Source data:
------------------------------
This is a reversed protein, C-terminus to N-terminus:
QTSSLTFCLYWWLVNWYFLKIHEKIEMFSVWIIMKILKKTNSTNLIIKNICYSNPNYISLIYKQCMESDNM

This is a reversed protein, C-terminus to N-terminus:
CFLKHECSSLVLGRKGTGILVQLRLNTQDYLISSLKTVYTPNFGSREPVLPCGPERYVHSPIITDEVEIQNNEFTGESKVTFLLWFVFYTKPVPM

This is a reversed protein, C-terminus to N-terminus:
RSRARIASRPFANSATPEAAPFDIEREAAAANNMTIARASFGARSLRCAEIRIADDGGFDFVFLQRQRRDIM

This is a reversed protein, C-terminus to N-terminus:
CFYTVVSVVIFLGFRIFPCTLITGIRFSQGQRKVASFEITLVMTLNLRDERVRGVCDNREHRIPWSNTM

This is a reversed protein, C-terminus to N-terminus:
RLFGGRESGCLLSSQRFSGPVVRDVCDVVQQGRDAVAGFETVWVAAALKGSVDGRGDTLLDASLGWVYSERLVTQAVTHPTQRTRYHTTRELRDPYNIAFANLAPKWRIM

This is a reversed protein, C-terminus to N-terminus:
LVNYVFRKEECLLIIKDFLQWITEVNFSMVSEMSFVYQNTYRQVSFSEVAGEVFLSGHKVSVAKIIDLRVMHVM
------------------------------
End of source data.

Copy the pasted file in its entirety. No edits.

This is a reversed protein, C-terminus to N-terminus:
QTSSLTFCLYWWLVNWYFLKIHEKIEMFSVWIIMKILKKTNSTNLIIKNICYSNPNYISLIYKQCMESDNM

This is a reversed protein, C-terminus to N-terminus:
CFLKHECSSLVLGRKGTGILVQLRLNTQDYLISSLKTVYTPNFGSREPVLPCGPERYVHSPIITDEVEIQNNEFTGESKVTFLLWFVFYTKPVPM

This is a reversed protein, C-terminus to N-terminus:
RSRARIASRPFANSATPEAAPFDIEREAAAANNMTIARASFGARSLRCAEIRIADDGGFDFVFLQRQRRDIM

This is a reversed protein, C-terminus to N-terminus:
CFYTVVSVVIFLGFRIFPCTLITGIRFSQGQRKVASFEITLVMTLNLRDERVRGVCDNREHRIPWSNTM

This is a reversed protein, C-terminus to N-terminus:
RLFGGRESGCLLSSQRFSGPVVRDVCDVVQQGRDAVAGFETVWVAAALKGSVDGRGDTLLDASLGWVYSERLVTQAVTHPTQRTRYHTTRELRDPYNIAFANLAPKWRIM

This is a reversed protein, C-terminus to N-terminus:
LVNYVFRKEECLLIIKDFLQWITEVNFSMVSEMSFVYQNTYRQVSFSEVAGEVFLSGHKVSVAKIIDLRVMHVM